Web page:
But, being rice and barley farmers from the impoverished Tukar ("unchanged for three centuries", by the way), they’re a little light on reward money. When Charlie outright rejects their cobbled-together $12,000, they offer him gold in the form of the village’s twenty-foot statue of Buddha (imagine the rotten karma you’d incur from boiling that fucker down). Throw in Tasanee working the flattery angle, and Charlie reluctantly agrees to round up a ragtag group of professional killers – not one of whom is Japanese.
The only invoking of bushido comes courtesy of a reckless Australian kid named Billy Boy – who, just in case you’re not sure which character he’s representing, sports a topknot and brandishes souvenired dogtags bearing the moniker "Kikuchiyo". But this is all so ridiculously shoehorned into the script that it could be excised in a matter of minutes without undermining the narrative or, god forbid, theme. It’s only there because Harvey owns the rights to the title, and he’s going to get his goddamn money’s worth.
The other five mercenaries are a veritable rainbow coalition of death: Ellis is formerly of the South African 32nd Buffalo Batallion; Tipton is a British scrounger; Raj is "a legendary Gurkha"; Sammy an unstoppable Thai fighting machine; and Antoine is a daredevil Jamaican pilot (work for Doug E. Doug!). It’s a strange, strained assortment, but at least they’re not as tediously quirky as Scott Rosenberg’s Dirty Dozen (now being rewritten by Zak Penn).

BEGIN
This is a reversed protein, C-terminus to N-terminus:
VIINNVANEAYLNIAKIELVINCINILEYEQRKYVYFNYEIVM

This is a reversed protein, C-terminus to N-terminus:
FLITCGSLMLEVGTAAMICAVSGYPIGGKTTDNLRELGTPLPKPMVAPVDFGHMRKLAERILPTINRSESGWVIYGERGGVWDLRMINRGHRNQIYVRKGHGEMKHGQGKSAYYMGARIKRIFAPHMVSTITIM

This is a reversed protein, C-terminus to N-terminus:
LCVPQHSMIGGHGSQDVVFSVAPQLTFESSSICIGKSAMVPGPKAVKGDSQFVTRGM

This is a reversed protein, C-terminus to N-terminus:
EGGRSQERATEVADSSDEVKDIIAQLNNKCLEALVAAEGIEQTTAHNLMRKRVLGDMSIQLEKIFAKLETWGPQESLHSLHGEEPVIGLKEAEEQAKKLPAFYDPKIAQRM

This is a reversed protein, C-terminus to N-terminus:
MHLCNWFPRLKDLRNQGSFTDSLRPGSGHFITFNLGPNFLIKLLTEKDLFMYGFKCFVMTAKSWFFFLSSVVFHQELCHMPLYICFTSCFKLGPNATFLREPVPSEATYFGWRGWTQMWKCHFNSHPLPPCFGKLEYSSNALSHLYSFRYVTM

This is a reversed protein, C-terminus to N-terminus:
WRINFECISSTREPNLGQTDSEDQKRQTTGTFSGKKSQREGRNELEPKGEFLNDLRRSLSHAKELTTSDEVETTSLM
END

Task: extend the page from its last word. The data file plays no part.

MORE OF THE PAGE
Fusco’s one major deviation from Kurosawa’s film – aside from a feisty, exotic femme who can fend for herself! – is that the villagers are steadfastly non-violent, and must therefore be convinced to cast off the shackles of pacifism and do some dirt. That they do so fairly quickly – funny how watching your family members slaughtered makes you hungry for a little get-back – renders the whole twist completely useless. But at least Fusco’s trying to do something halfway original.
In terms of weaponry, the mercs are forced to use outmoded weaponry stashed away by the villagers when their sole means of transportation, Antoine’s plane, gets torched. Gun nuts may get off on knowing that these vintage firearms range from Gerbruder Merkel Double Rifles, a Type 92 Lewis machine gun and a Mauser Gewehr. Once Charlie gets the villagers to consent to killin’, they also add darts and arrows and I’m boring myself, too.
Oddly, the nice thing about Fusco’s screenplay is that it is familiar; it goes exactly where you expect it to go, but does so with as much charm as Young Guns – which may be damning with faint praise, but, hell, even competently crafted trash is at a premium nowadays. It follows the Seven Samurai beat structure to a tee, only at a much faster clip (the November 2006 draft runs a manageable 124 pages). I wasn’t thrilled to find the finale taking place in a torrential downpour as in Kurosawa’s original, but it’s not like Seven Samurai holds the copyright on bad weather climaxes (even though there is no topping Kurosawa’s rain-swept final battle).
Why It Could Be Good: They hire Wayne Kramer, whose participation is contingent on not making a film titled Seven Samurai.
Why It Will Suck: Harvey won’t relent, and they’ll wind up hiring a young commercial director desperate to segue into features pre-strike – one who’s never seen Seven Samurai.